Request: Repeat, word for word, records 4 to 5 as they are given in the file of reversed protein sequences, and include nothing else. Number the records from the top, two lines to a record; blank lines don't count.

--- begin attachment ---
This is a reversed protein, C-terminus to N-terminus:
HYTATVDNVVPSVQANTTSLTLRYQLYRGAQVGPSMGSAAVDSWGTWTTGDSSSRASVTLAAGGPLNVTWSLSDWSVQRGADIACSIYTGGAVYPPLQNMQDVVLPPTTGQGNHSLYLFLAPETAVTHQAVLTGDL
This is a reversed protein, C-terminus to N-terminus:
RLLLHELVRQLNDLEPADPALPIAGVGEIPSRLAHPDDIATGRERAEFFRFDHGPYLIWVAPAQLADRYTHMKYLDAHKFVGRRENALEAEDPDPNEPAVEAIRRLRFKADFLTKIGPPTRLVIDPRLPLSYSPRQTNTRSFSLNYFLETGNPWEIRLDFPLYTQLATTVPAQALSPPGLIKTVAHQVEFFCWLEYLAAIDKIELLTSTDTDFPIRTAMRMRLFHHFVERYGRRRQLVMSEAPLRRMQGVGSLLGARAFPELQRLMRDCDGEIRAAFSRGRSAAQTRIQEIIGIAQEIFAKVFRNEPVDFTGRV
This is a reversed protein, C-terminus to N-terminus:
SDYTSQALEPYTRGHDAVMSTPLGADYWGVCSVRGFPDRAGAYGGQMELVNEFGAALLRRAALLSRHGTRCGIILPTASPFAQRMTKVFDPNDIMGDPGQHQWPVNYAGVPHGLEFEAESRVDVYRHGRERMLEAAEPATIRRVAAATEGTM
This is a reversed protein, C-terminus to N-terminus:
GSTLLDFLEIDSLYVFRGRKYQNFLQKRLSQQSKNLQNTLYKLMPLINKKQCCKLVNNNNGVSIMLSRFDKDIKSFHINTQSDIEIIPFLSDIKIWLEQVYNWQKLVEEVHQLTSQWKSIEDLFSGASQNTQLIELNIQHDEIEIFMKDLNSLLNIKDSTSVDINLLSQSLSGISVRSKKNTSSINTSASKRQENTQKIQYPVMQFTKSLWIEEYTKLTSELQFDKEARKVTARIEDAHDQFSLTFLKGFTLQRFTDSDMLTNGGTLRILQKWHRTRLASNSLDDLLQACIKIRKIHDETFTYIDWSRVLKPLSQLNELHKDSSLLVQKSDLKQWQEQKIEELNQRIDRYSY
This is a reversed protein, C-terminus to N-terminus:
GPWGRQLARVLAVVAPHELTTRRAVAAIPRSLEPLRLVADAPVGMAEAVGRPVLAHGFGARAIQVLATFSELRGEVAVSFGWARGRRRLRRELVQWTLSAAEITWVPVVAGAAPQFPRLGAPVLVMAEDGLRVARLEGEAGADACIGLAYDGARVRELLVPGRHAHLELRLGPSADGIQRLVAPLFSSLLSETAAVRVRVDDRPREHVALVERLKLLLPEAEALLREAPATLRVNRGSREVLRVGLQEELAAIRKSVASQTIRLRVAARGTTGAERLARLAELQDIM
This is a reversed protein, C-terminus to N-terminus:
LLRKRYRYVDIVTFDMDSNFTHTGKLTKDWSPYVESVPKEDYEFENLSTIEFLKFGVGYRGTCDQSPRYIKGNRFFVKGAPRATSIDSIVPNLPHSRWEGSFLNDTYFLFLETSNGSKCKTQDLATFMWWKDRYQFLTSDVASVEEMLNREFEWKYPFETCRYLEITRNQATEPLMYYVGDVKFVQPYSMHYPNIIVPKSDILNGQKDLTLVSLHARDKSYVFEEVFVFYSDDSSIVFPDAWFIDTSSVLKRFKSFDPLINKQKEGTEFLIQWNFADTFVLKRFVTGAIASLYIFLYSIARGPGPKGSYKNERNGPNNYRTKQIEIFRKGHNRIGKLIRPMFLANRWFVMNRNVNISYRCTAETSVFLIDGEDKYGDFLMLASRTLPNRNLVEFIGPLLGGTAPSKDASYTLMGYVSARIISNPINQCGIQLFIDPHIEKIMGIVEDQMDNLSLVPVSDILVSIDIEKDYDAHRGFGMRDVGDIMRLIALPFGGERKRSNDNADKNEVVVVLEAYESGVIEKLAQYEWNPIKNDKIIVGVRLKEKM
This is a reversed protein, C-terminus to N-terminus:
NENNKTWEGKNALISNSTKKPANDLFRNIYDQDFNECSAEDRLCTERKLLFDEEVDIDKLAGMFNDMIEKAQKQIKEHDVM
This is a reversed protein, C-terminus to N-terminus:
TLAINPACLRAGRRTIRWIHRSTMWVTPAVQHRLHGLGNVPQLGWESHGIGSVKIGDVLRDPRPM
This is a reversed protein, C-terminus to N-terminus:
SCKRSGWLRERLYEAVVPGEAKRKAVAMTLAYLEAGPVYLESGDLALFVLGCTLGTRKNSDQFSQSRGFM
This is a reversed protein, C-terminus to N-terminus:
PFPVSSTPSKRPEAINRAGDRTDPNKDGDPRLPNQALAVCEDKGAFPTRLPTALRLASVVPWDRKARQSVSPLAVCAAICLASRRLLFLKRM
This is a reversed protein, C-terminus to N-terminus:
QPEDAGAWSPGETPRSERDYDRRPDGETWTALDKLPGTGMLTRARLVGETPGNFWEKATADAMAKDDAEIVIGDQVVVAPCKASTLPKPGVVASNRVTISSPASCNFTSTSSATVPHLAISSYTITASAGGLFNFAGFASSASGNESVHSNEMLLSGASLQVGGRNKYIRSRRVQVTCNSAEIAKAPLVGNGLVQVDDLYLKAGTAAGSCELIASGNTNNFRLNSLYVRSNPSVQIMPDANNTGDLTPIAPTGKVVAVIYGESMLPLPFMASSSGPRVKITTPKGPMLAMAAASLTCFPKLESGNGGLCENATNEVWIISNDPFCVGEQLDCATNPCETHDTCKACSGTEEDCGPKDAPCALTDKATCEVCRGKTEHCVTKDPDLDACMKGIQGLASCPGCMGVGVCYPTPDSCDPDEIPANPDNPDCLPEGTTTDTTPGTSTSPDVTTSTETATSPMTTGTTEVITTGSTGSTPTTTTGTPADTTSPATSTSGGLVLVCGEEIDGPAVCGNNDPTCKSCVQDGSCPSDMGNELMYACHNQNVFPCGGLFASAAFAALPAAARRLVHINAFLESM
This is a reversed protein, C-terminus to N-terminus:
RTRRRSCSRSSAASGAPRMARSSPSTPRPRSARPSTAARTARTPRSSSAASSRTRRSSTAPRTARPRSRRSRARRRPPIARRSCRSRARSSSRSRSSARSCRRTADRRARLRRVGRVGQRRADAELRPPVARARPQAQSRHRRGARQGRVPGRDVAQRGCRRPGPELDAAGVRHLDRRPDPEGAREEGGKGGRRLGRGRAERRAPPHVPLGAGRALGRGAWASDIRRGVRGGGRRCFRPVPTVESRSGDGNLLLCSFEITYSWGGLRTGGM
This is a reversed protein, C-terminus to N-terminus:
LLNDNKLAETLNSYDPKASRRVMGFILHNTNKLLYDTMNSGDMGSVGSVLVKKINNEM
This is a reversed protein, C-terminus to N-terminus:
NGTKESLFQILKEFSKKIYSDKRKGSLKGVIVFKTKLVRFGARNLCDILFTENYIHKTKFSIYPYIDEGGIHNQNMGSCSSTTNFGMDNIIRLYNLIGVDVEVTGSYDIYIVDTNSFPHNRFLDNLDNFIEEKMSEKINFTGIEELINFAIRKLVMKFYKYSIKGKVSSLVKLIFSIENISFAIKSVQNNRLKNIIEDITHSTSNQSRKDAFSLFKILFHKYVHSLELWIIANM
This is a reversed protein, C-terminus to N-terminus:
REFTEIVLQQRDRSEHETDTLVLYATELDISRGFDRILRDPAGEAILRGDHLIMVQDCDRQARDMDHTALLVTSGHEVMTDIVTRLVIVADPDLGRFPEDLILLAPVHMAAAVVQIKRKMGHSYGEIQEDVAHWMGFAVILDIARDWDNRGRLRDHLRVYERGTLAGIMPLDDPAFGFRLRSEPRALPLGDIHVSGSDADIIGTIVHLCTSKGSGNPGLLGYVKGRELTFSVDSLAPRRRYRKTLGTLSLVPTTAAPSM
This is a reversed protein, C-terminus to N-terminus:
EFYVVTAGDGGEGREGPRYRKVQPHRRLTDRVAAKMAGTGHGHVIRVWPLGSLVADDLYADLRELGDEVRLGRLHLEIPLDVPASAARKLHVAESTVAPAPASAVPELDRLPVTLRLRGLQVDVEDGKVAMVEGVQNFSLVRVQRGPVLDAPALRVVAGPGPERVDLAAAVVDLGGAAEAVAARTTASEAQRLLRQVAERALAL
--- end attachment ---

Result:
This is a reversed protein, C-terminus to N-terminus:
GSTLLDFLEIDSLYVFRGRKYQNFLQKRLSQQSKNLQNTLYKLMPLINKKQCCKLVNNNNGVSIMLSRFDKDIKSFHINTQSDIEIIPFLSDIKIWLEQVYNWQKLVEEVHQLTSQWKSIEDLFSGASQNTQLIELNIQHDEIEIFMKDLNSLLNIKDSTSVDINLLSQSLSGISVRSKKNTSSINTSASKRQENTQKIQYPVMQFTKSLWIEEYTKLTSELQFDKEARKVTARIEDAHDQFSLTFLKGFTLQRFTDSDMLTNGGTLRILQKWHRTRLASNSLDDLLQACIKIRKIHDETFTYIDWSRVLKPLSQLNELHKDSSLLVQKSDLKQWQEQKIEELNQRIDRYSY
This is a reversed protein, C-terminus to N-terminus:
GPWGRQLARVLAVVAPHELTTRRAVAAIPRSLEPLRLVADAPVGMAEAVGRPVLAHGFGARAIQVLATFSELRGEVAVSFGWARGRRRLRRELVQWTLSAAEITWVPVVAGAAPQFPRLGAPVLVMAEDGLRVARLEGEAGADACIGLAYDGARVRELLVPGRHAHLELRLGPSADGIQRLVAPLFSSLLSETAAVRVRVDDRPREHVALVERLKLLLPEAEALLREAPATLRVNRGSREVLRVGLQEELAAIRKSVASQTIRLRVAARGTTGAERLARLAELQDIM